Milestones

A Minnesota couple drove this Mitsubishi Mirage for 414,000+ miles (and gave it horns)

The Huots drove their 2014Mitsubishi Mirago for over 400,000 miles.

Photo courtesy of Mitsubishi Motors

Jerry and Janice Huot spent 414,000 miles driving the Purple Won, but it wasn't their first choice. When the Huots arrived at White Bear Mitsubishi in White Bear Lake, Minnesota to trade in a Cadillac, they wanted a vehicle with better fuel economy. They saw that a Mirage got 44 mpg and they ended up driving it home.

The 2014 Mitsubishi Mirage survived six winter in rural Minnesota. The only reason it won't be surviving its seventh is because White Bear Mitsubishi dealer principal Richard Herod III offered to trade them the for a new 2020 Mirage earlier this year. When they arrived at the dealership that day, they didn't plan on trading it in.

2002 Mitsubishi MirageThe Huots purchased the Mirage from White Bear Lake Mitsubishi.Photo courtesy of Mitsubishi Motors

"I had brought it into the dealership for regular service and was saying hello to all the people we've gotten to know there when Richard came by," said Jerry. "When he heard about how many miles we had on the car, he said he wanted to use it for advertising, so he worked with us to get great deal on a new 2020 Mirage."

The Purple Won arrived at the dealership for trade wearing a "Purple Won" custom license plate and a purple paint job. The couple conceived the vanity plate's message by combining the car's color with the nickname of Price, who hailed from and lived in Minnesota.

The Huots had a lot of fun over the course of those 414,000 miles. One year Jerry dressed up the Mirage with horns for Janice's birthday in honor of her favorite football team, the Minnesota Vikings.

The Mirage lived a full life of many acts. It served as a commercial delivery vehicle, hauled rocks and mulch for a landscaping project and required nothing but standard maintenance.

2002 Mitsubishi MirageThe car had over 414,000 miles on the odometer when it was traded in.Photo courtesy of Mitsubishi Motors

"Janice drove it mostly for the first 7,000 miles or so, but when winter came, she wanted all-wheel-drive, so she got a 2015 Mitsubishi Outlander Sport," Jerry shared. "But then I started using the Mirage for my business. I am a courier. I deliver samples from various doctors' offices to labs, so I drive up and down the state and around town in Minneapolis all the time. The Mirage never missed a beat. It got me up and out of our gravel driveway, even in the middle of winter, when others got stuck in the snow."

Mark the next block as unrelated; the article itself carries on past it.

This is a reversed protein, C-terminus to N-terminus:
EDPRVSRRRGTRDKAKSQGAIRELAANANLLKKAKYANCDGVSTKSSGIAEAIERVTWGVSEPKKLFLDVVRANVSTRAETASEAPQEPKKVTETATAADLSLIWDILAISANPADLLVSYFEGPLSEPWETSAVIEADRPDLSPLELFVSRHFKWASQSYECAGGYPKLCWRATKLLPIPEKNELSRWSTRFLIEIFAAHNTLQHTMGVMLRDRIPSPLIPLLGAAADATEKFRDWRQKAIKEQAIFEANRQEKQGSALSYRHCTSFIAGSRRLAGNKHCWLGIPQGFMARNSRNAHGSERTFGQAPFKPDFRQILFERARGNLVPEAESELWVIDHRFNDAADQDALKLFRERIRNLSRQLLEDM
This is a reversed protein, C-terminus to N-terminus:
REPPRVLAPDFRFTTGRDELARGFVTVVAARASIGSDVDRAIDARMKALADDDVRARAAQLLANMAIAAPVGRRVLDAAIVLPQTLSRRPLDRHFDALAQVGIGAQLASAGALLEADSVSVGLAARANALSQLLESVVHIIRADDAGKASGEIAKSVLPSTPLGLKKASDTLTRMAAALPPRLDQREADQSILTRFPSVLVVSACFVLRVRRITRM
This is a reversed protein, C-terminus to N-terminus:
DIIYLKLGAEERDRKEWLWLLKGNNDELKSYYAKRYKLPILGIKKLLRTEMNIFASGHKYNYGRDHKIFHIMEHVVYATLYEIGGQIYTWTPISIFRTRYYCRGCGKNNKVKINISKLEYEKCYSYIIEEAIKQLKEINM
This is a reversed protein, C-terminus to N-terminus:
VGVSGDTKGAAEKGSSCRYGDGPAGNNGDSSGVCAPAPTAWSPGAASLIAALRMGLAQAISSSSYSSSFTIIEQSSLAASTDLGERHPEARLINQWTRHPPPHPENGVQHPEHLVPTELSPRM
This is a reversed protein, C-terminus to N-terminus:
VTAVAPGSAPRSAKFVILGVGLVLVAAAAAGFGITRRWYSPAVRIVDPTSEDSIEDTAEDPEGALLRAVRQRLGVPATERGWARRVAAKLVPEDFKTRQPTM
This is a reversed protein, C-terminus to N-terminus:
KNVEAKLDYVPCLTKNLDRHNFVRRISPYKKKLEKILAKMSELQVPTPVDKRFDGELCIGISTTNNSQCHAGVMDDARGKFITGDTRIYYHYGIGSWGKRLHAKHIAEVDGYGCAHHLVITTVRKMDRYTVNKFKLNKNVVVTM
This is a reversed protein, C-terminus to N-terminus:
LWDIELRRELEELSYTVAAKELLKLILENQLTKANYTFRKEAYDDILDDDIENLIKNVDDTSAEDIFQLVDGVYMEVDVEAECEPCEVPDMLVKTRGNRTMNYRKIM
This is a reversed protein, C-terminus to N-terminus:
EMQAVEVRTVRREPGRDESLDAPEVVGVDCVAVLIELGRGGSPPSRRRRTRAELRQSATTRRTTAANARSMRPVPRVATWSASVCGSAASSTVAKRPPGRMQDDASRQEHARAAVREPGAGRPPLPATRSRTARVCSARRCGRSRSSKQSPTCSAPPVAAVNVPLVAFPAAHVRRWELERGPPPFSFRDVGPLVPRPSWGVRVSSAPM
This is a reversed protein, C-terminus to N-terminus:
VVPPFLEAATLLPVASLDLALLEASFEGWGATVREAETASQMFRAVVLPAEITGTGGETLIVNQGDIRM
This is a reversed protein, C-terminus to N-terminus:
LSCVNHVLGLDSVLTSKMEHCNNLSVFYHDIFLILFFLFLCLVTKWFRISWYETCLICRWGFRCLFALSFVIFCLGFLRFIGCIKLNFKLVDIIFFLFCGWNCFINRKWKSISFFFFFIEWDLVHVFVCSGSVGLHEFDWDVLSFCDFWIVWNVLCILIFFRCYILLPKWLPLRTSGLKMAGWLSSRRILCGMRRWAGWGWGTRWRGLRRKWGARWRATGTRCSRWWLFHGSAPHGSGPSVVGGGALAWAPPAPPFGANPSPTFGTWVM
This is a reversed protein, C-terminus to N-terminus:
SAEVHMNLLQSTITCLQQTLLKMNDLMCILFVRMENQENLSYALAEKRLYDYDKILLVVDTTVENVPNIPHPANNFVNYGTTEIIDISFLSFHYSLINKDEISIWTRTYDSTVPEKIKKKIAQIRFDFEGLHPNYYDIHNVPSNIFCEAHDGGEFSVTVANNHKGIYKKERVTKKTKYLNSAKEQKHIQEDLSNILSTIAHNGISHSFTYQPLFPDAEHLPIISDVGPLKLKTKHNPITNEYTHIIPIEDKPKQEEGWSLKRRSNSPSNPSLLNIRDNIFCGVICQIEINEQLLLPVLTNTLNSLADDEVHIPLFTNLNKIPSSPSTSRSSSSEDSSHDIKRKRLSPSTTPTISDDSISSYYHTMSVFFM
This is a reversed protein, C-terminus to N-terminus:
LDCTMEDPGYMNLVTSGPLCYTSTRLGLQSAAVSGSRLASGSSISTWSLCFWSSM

2020 Mitsubishi MirageThe Huots with their 2020 Mitsubishi Mirage, complete with custom vanity plate.Photo courtesy of Mitsubishi Motors

The Huots never babied the Mirage. It was stored outside year-round. Naturally, it needed some repairs from time to time. "We had to replace the wheel bearings sometime after 150,000 miles, and the starter motor was replaced at somewhere between 200,000 and 300,000 miles, but that was all covered under warranty," Jerry said. "Otherwise, regular oil changes seemed to do the trick."

The Huots haven't divulged if they have any mileage goals for their new Mirage.

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The Sakura is Nissan's newest EV.

Nissan

It's no secret that the Japanese get all manner of quirky, cool cars that we don't see here in the States. Sure, there's the Nissan Skyline and Mitsubishi Delica van, but tiny vehicles like kei cars and "minivehicles" are popular imports for Americans looking to diversify their drives. Pint-sized kei cars are ripe for electrification, and Nissan did just that with its new Sakura EV, which comes almost a year after the automaker announced it was working with Mitsubishi to develop tiny electric models. It's one of dozens of new EVs slated to come from the Mitsubishi-Nissan-Renaul Alliance this decade.